Newspaper Archive of
Arkansas Catholic
Little Rock, Arkansas
April 22, 1990     Arkansas Catholic
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April 22, 1990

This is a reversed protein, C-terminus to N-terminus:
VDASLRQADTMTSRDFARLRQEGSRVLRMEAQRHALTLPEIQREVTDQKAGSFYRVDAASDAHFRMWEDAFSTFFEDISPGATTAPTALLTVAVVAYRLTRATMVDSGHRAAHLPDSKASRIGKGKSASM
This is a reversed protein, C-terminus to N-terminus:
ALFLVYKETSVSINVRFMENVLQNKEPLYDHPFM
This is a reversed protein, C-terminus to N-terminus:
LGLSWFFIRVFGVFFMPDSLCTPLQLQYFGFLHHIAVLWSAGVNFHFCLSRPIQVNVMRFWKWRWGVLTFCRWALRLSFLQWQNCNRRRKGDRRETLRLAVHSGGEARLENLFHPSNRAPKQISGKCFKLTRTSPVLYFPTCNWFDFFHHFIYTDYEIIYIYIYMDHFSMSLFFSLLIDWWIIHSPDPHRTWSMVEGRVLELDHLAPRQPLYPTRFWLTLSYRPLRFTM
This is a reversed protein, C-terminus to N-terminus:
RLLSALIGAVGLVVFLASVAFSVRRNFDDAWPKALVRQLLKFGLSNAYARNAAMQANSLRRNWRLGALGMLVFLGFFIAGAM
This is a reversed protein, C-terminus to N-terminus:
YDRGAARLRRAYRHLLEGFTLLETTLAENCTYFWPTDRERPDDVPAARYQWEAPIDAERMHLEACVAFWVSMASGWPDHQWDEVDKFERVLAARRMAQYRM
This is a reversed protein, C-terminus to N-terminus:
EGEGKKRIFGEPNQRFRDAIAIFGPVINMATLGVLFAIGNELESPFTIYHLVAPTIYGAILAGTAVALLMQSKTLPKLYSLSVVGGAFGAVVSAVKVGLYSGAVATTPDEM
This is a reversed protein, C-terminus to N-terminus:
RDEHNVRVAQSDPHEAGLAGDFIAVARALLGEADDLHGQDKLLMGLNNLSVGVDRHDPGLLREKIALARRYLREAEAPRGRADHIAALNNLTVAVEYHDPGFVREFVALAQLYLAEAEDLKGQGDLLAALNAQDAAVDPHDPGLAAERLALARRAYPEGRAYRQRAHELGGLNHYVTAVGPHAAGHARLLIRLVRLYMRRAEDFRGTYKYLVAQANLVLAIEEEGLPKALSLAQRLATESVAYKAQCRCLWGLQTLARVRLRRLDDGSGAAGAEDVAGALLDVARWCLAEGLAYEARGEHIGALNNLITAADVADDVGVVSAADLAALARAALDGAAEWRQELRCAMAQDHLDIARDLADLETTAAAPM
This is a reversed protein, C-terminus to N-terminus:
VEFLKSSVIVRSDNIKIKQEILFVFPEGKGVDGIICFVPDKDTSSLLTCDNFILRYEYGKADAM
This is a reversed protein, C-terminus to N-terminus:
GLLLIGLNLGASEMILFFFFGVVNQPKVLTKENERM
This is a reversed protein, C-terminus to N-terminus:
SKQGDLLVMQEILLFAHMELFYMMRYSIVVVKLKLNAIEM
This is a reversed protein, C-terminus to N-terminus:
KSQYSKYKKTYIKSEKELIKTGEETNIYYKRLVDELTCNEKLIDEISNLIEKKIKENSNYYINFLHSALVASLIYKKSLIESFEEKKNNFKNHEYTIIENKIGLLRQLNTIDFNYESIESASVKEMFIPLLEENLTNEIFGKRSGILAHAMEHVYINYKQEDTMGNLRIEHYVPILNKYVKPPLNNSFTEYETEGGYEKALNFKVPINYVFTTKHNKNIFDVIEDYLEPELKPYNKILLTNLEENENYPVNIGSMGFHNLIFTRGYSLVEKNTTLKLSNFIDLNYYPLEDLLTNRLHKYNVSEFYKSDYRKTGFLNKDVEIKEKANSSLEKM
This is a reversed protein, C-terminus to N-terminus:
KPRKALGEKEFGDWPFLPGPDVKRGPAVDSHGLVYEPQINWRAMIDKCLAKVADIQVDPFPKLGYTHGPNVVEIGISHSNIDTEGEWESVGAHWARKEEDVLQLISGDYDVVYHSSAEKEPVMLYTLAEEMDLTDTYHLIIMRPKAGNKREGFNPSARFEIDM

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PAGE 7_ ARKANSAS CATHOLIC APRIL 72, Now that Easter is over, I am prepared to announce: I am a non-smoker. More than seven weeks (since Ash Wednesday) and 22 pounds later, I am nicotine-free. My hips are huge but my lungs are clear. My waist is thick but my breathing is easy. A few tips to those of you who haven't quit yet: 1) Anyone who tells you that "the first three days are the hardest" is full of turkey feathers. The first seven weeks are the hardest. Next Sunday, I may revise that to the first eight weeks 2) Harder than that is making the decision not to smoke. However many thoughts can dance on the head of a pin, multiplied by the number of milli- seconds in a day and squared by seven is the number of times I've decided not to smoke in the past seven weeks. B) But the hardest part is figuring out what to do with my hands and my mouth. So far, the replacement has been food (not because it %mells bet- ter," which it doesn't). But eating is just an excuse to avoid coming to terms with with rea//y hard part: 4) The hardest part of re-becoming a non-smoker is admitting that I'm not merely doing without something I en- joy. What I'm doing is grieving over a lost relationship. Our relationship started when I was In December 1985, the Arkansas Board of Directors of the National Conference of. Christians and Jews (NCCJ) sent its executive director, with money out of board members' pockets, to Phoenix, AZ, to learn about a program called "Anytown." The 28 year-old Arizona Anytown had be- come an important part of the fabric of interracial, interrellgious and intercultural cooperation in that state. The Arkansas NCCJ wanted that same strengthening of community and voted in 1986 to develop and initiate an Anytown Arkansas. In June 1986, a small contingent of Arkansans attended Anytown Tennessee. That group formed the planning and development nucleus of the first Anytown Arkansas (August 1987). Around the theme "A Celebration of Ourselves," the 34 stu- dents learned to appreciate their differ- ences and commonalities. They also learned through the rigorous program of their week at Anytown about prejudice, racism, religious bigotry and ways to combat those common afflictions of humankind. Anytown Arkansas 1988 was conducted at Ferncliff Center for 41 students from around the state. The theme was "Light One Candle." The camp was dedicated to Anytown is an experience in learning about and cele- brating diversity. the memory of the late Ft. Joseph Biltz, who had participated in the first Anytown Arkansas, and who had commented on how much better our state would be ifAnytown Ron Lanoue Again, the NCCJ board members reached into their personal funds and f'manced four scholarships to An- ytown in honor of Fr. Biltz. An His- panic girl, an Afri- can-American boy, a Vietnamese boy and a Jewish girl were selected for these scholarships. Deborah Mathis, attending Cuture Night at Anytown, wrote that "throughout the evening, I kept wishing Louis Farrakhan or David Duke could stick their heads in for just a moment to see all their propaganda awash in friendship, re- spect and understanding." Anytown 1989 had 65 students and the A gated eating patterns in the school cat] ..... fla. Singularly and together, Anyto~t have made an important difference in t~ schools and communities, l Anytown 1990 will be conducted']l week of Aug. 5-11 at the Ferncliff Ce~]( in Ferndale. Eighty young people tr]l across the state will come together to le~t about prejudice and how to combat[ . 0i Students who will be entering the 111 1 lth and 12th grades next fall are eligi]] O i to attend. Cost for the week-long pr _~: is $180. Anytowners share the experie#]~ of their race, culture and religious e~J grounds with each other, bringing to geu~ :i the diversity which is "any town" inu] Anytown is an experience in learlt~! about and~celebrafing the diversity o f0~ another through projects, entertaitaraeP] recreation and living together. Art)'# ers learn respect and develop awarerle~ one another as they become friends. '10 meet in discussion groups and worksh and participate by offering their ideas~1 listening to the thoughts and feelings' others- including leaders of Arkan~' 0 rural, professional and religious cotr~ul first totally "homegrown" staffof volunteers, ties. .... Centered around the theme "Learning to Any~wners have fun not only in 1~ Live Together," the participants proved the ing and growing but also through reC ,EW value of Anytown for creating friends, lead- tional activities such as swimming, vq!!~, ers and better citizens. And the skills and ball, boating, campground hikes and 9~ sensitivities they learned have been trans- recreation. For more information or ~j planted into their high schools. One An- plications, write the NCCJ, 103 W,~j ytowner co4oundect "Accept No Bounda.- tol, Suite 907, Little Rock, 72201, or ties," a student organization at Little Rock 372-5219. ] Central High School dedicated to fighting (Ran Lanoue is Director of the arka~ stereotyping and prejudice. Anytowners at Couhcil Of'the National Conference of Or"I Little R,ock Hall High 6reated the "Lunch tians and Jews.) ] 16, back when My Friend cost 35 cents had started 30 years earlier. Busters with the goal of reducing segre-~ a pack. My friend was always there, even when others weren't. My friend Sometimes advanced technology is watch anything with her family bec~i always made me feel better, especially [~;~[Lx~ [[,~[~[~ not. Before the clicker, couch potatoes the whole family is addicted tO c!~ when things were rotten, had to get up and walk to the set to ing. But like all out-of-balance relation- ships, the giver was only a taker in Dolores Curran change chafinels. For some, it was their I tried, hiding, the clicker ",,l, re .... only exercise of the day. The arrival of woman said, but that just c :,m disguise, the clicker spelled heaven to such view- conflict Then I tried reason" g ~ T ffJ~l So I told my friend to take her $1.75n a midwestern city last year, police ers. : them and that didn't work. Then '~.~ price tag and what she owned of my were called to intervene in a domesticAnd misery for those who live with being the first one there and capt lungs and take a hike. dispute. Both them. I know a woman who refuses to See "Curran," ne~tl Now if I could only do something husband and wife about this fondness Ive developed for showed signs of chocolate .... assault - bruises, d "1" swelling se-: l hand fighting. So that police hauled him to jail to ~ [} separate them. ~l | Whatstarted the , .~ dispute? The tele~4sion remote control, ._., more commonly known as the clicker. '" The husband, a clicker addict, corn- " pulsively clicked from channel to chan- '~1 i'~~ ,r~ nel to see what he was missing. [ --:..~ ! On that evening, his wife asked him repeatedly to quit because she wanted to watch a program without interval> b tion, but he ignored her. When he left } briefly, she hid the clicker. From that [, (~ point on, the argument escalated to the I ' " ~.' ' point of police intervention. 1"141~ ~8 ~R~~I~R ~ HI~" wP~ ,/ The whole situation seems ready- made for a Roseanne sitcom but to anyone who is a dicker addict or living ..... with one, it's understandable.